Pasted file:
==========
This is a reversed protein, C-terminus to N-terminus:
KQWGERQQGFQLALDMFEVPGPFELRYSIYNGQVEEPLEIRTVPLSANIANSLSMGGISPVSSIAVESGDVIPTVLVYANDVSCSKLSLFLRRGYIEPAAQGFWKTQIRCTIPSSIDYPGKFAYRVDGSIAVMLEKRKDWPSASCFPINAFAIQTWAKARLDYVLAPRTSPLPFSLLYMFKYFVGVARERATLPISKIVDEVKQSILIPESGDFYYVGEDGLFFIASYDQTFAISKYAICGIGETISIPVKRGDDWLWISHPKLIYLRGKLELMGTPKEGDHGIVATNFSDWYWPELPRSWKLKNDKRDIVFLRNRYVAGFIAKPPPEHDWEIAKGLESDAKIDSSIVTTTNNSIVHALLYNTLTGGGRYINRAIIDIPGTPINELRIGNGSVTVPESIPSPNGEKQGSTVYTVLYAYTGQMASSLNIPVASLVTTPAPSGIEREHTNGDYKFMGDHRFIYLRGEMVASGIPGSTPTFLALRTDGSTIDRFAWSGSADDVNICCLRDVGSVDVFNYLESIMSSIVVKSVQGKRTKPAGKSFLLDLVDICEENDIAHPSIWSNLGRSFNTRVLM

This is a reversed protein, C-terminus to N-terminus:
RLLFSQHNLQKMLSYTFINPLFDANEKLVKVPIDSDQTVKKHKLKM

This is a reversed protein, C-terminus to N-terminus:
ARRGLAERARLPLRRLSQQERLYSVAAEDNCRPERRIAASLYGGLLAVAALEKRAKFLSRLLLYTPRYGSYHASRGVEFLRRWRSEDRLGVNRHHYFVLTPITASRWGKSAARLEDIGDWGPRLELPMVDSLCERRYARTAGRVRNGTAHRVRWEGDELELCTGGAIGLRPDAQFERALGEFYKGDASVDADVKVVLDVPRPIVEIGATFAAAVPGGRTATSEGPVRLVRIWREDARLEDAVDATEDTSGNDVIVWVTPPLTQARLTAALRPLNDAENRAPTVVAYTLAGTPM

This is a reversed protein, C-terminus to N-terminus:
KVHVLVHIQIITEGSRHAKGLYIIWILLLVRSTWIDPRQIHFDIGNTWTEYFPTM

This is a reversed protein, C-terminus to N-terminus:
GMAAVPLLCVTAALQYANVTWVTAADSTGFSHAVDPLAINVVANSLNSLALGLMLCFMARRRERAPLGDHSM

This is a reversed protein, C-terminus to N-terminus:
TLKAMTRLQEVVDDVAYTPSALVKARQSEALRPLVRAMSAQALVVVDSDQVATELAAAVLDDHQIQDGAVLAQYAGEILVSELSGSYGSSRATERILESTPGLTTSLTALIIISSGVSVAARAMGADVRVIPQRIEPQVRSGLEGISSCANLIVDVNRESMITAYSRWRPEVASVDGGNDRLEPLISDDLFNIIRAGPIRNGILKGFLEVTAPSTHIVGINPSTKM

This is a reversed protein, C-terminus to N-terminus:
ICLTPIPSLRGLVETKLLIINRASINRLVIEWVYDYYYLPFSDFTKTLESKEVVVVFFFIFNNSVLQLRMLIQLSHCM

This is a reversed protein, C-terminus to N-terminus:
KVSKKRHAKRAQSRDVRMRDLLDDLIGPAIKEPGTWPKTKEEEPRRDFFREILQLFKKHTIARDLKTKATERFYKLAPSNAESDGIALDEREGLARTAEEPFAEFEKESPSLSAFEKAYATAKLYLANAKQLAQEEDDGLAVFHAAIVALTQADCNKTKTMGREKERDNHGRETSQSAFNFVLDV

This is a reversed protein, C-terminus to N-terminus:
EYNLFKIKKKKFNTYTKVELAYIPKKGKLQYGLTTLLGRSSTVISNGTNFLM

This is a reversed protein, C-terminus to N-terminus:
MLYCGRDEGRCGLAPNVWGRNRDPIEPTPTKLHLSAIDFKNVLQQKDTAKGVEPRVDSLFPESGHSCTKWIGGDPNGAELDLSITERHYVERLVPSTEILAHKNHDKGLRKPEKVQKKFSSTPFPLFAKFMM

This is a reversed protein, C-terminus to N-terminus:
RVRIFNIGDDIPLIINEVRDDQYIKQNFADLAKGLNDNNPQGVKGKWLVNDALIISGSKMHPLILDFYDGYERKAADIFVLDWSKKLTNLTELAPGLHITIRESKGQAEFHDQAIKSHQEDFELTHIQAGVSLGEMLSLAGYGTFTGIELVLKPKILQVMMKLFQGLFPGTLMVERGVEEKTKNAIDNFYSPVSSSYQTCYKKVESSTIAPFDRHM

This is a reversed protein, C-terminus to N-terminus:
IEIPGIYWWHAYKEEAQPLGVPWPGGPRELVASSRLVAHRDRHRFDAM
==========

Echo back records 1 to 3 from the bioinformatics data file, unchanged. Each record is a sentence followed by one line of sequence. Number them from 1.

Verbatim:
This is a reversed protein, C-terminus to N-terminus:
KQWGERQQGFQLALDMFEVPGPFELRYSIYNGQVEEPLEIRTVPLSANIANSLSMGGISPVSSIAVESGDVIPTVLVYANDVSCSKLSLFLRRGYIEPAAQGFWKTQIRCTIPSSIDYPGKFAYRVDGSIAVMLEKRKDWPSASCFPINAFAIQTWAKARLDYVLAPRTSPLPFSLLYMFKYFVGVARERATLPISKIVDEVKQSILIPESGDFYYVGEDGLFFIASYDQTFAISKYAICGIGETISIPVKRGDDWLWISHPKLIYLRGKLELMGTPKEGDHGIVATNFSDWYWPELPRSWKLKNDKRDIVFLRNRYVAGFIAKPPPEHDWEIAKGLESDAKIDSSIVTTTNNSIVHALLYNTLTGGGRYINRAIIDIPGTPINELRIGNGSVTVPESIPSPNGEKQGSTVYTVLYAYTGQMASSLNIPVASLVTTPAPSGIEREHTNGDYKFMGDHRFIYLRGEMVASGIPGSTPTFLALRTDGSTIDRFAWSGSADDVNICCLRDVGSVDVFNYLESIMSSIVVKSVQGKRTKPAGKSFLLDLVDICEENDIAHPSIWSNLGRSFNTRVLM

This is a reversed protein, C-terminus to N-terminus:
RLLFSQHNLQKMLSYTFINPLFDANEKLVKVPIDSDQTVKKHKLKM

This is a reversed protein, C-terminus to N-terminus:
ARRGLAERARLPLRRLSQQERLYSVAAEDNCRPERRIAASLYGGLLAVAALEKRAKFLSRLLLYTPRYGSYHASRGVEFLRRWRSEDRLGVNRHHYFVLTPITASRWGKSAARLEDIGDWGPRLELPMVDSLCERRYARTAGRVRNGTAHRVRWEGDELELCTGGAIGLRPDAQFERALGEFYKGDASVDADVKVVLDVPRPIVEIGATFAAAVPGGRTATSEGPVRLVRIWREDARLEDAVDATEDTSGNDVIVWVTPPLTQARLTAALRPLNDAENRAPTVVAYTLAGTPM